Kitchen Sink Buying Guide

Replacing a kitchen sink with a perfect blend of form and function is easy

Kitchen sinks are available in more shapes and sizes than ever before. This guide explains the mounting options, materials and configurations available so you can be confident you’re selecting the sink that provides the perfect balance of form and function in your kitchen.

Mounting Kitchen Sinks

How your countertop is constructed and the material your sink is made of play a large role in how your sink is installed.

Drop-in (top mount)

  • Drop in sinks are set into a pre-cut hole in the countertop with the edge of the sink resting on the counter
  • Typically the installation method for stainless steel sinks and can be used with virtually any countertop material
  • When placed in same size cutout, can be replaced without disturbing the countertop or relocating plumbing
  • Can be self-rimming (held in place by their weight or fastened with clips and screws) or rimmed (more recessed into the countertop and the joint is covered by a metal rim)


  • Undermount sinks are installed under the counter; ideal for use with solid surface and granite
  • Easy clean up
  • Not recommended for laminate countertops because the edge above the sink is exposed

Farmhouse / Apron Front

  • Apron sinks, also known as farmhouse sinks, feature a wide base and deep basin with an exposed front that drops down in front of the sink instead of stopping at the edge of the counter
  • Allow for easier cleaning of large pots and pans
  • Mostly found in country-style kitchen

Sink Materials

Pick a sink that complements your décor and fixtures while also remaining durable enough to sustain heavy usage.

Stainless steel

  • Excellent balance of cost, durability and ease of cleaning
  • Higher quality stainless steel sinks are made of 18-16 gauge or thicker steel to prevent dents and scratches and reduce noise
  • Look for vibration-damping foam insulation on the underside of the bowls to deaden water drumming
  • Brushed satin finishes tend to hide water spots and scratches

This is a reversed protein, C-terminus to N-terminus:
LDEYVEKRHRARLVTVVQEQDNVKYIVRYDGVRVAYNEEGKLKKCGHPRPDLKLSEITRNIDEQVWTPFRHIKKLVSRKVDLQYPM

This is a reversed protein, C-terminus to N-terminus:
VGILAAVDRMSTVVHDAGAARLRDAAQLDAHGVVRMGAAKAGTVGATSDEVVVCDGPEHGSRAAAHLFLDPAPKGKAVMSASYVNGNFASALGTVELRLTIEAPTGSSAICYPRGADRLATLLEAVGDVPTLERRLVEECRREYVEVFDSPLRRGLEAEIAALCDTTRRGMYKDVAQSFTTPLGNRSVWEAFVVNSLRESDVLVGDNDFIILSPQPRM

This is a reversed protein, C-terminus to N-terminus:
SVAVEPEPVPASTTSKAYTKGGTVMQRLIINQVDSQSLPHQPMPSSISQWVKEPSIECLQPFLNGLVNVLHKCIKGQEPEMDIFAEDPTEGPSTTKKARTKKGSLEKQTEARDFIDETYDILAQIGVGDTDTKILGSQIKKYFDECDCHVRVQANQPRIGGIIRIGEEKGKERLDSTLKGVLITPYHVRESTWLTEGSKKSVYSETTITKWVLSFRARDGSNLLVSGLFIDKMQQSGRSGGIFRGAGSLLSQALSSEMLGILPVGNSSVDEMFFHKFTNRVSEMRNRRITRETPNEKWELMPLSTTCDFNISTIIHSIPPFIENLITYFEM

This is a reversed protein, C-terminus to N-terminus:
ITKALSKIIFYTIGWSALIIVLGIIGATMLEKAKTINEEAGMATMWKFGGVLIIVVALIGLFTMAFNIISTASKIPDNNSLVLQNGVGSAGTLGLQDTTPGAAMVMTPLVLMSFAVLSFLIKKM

Cast iron

  • Layer of enamel provides a hard, durable surface with a smooth, glass-like finish that makes it easy to clean
  • Guaranteed not to chip, crack or burn
  • Requires two people to install
  • Made with 80 percent recycled materials; can last for generations

Granite/Quartz Composite

  • Made of mixture of materials to provide a sturdy, low-maintenance surface
  • Available in a range of colors and prices
  • Withstands hot cookware
  • Composites with high granite content are especially durable


  • Plastic-like material molded into the shape of the sink and reinforced with fiberglass
  • Cost-effective
  • Available in multiple colors
  • Surface is easy to clean and maintain


  • Highly durable metal that does not rust or tarnish; requires little maintenance
  • Surface takes on an aged patina over time
  • Each sink is individually handcrafted and unique
  • Anti-microbial properties kill bacteria and viruses, including E. coli

Kitchen Sink Configuration

Before you buy, consider the number of sink bowls, how they are oriented, and the depth and number of holes your sink requires for fixtures and accessories.

Tip: The ideal dishwasher location depends on whether you’re right-handed or left-handed. The key is to be able to hold dirty dishes with one hand while rinsing with the other then placing them easily in the dishwasher. For double sinks, having the garbage disposer installed on the same side as the dishwasher increases efficiency.


The interior width of the sink’s cabinet determines the maximum dimensions for your sink.

Most base cabinets are 36 to 42 inches high and 25-1/4 to 26 inches wide. A typical 33-by-22-inch sink will fill a 36-inch base cabinet.

If you are replacing a sink, make sure it fits the existing cutout. If the cabinet allows, you may be able to install a larger sink by expanding the cutout.

Number of Bowls

Deciding how many bowls you need is best determined by the size of your kitchen and your typical activities in it.

Single Bowl - Kitchen Sinks Buying Guide

Single bowl

  • Offers plenty of space for large-diameter dishes and oversized pots
  • Takes up less space than other bowls
  • Can be as wide as 33 inches
Double Bowl - Kitchen Sinks Buying Guide

Double bowl

  • Provides room for separate tasks such as washing and rinsing dishes, food preparation and cleanup
  • Can be as wide as 48 inches
Triple Bowl - Kitchen Sinks Buying Guide

Triple bowl

  • Features a small third bowl for use as a prep sink
  • Can be as wide as 60 inches


Sinks typically have between one and five holes, or tappings, on the deck behind the bowls for accessories like faucets, soap dispensers, spray hoses and hot filtered water.

  • The sink you choose should be able to accommodate the number and configuration of items you want.
  • The standard configuration for most sinks is four holes but you can purchase a sink with five or six holes, depending on the manufacturer.
  • If the sink you want has more holes than are needed, decorative covers are available to conceal them.
Number of Sink Holes